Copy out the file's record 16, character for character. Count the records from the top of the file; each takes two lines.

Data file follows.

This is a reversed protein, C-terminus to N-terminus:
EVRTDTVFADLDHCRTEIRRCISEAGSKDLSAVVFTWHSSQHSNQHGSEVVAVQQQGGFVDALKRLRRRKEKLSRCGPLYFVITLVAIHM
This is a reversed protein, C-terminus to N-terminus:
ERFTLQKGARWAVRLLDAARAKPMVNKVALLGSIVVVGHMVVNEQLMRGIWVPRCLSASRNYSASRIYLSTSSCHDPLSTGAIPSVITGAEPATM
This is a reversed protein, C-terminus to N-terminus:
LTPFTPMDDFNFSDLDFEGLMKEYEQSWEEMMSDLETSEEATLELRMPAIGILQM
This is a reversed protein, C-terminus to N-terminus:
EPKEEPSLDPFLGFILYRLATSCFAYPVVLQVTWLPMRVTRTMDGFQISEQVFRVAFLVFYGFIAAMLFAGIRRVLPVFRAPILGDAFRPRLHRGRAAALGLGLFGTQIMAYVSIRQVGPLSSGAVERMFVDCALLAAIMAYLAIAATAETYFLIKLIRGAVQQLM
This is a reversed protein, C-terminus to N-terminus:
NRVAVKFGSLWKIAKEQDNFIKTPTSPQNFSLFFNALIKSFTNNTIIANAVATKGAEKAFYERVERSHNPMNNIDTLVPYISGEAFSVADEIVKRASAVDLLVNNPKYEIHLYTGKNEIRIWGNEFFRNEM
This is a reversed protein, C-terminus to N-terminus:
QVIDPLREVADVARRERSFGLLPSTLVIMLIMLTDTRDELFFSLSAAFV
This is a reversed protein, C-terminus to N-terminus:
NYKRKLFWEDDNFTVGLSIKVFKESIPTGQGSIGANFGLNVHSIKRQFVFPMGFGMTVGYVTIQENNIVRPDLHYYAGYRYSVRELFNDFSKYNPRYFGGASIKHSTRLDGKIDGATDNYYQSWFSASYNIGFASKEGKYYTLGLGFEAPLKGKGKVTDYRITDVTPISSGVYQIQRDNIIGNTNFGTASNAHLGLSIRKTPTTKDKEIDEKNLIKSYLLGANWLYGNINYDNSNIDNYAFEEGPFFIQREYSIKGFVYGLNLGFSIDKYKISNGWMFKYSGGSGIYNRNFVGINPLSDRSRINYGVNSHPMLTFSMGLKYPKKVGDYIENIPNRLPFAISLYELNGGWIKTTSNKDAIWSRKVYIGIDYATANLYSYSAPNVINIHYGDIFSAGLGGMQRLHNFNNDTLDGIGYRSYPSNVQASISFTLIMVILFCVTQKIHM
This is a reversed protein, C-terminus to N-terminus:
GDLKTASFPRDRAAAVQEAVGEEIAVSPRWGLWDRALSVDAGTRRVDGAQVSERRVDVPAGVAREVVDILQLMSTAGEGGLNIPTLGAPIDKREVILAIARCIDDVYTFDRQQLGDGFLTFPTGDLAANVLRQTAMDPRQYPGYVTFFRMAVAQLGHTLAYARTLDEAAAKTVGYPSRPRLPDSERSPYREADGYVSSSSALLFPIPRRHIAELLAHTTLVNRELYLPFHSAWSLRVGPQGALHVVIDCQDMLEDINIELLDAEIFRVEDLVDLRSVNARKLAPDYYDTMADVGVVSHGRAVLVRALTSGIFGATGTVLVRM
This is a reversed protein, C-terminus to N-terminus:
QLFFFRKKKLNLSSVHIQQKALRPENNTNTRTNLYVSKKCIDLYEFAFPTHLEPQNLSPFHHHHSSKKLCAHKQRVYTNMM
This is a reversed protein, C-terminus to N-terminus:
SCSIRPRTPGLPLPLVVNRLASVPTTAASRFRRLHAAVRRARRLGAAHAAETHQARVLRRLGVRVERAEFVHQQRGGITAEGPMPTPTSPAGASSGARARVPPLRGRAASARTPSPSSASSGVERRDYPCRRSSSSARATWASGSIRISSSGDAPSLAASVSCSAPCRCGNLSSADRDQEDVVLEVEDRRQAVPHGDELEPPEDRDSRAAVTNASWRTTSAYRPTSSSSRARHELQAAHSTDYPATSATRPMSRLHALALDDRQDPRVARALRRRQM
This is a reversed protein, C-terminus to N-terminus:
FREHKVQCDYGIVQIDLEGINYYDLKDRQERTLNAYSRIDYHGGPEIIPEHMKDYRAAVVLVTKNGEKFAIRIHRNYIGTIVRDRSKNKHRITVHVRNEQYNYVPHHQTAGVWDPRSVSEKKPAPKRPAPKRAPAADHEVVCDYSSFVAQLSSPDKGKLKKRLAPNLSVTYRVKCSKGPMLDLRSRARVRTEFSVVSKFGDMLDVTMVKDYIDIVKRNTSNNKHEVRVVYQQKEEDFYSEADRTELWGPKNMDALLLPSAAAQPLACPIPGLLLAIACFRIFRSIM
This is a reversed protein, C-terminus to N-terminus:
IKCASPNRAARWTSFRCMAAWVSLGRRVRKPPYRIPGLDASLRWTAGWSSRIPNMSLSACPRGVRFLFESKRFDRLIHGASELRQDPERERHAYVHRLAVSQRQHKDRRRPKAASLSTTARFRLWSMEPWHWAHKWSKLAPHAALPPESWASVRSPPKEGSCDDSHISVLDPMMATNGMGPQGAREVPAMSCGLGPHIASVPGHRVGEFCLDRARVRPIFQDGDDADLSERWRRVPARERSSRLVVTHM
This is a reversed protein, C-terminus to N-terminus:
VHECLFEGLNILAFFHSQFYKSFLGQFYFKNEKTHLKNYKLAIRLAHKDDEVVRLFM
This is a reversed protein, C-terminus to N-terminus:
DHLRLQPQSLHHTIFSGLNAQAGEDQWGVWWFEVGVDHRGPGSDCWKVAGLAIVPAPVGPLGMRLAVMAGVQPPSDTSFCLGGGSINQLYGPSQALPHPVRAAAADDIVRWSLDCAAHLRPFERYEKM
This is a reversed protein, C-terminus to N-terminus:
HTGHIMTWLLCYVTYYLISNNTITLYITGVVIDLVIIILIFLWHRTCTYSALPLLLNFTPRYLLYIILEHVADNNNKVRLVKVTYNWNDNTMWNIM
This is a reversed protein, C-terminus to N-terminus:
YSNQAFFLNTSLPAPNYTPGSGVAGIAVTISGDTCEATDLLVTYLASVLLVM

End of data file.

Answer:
This is a reversed protein, C-terminus to N-terminus:
YSNQAFFLNTSLPAPNYTPGSGVAGIAVTISGDTCEATDLLVTYLASVLLVM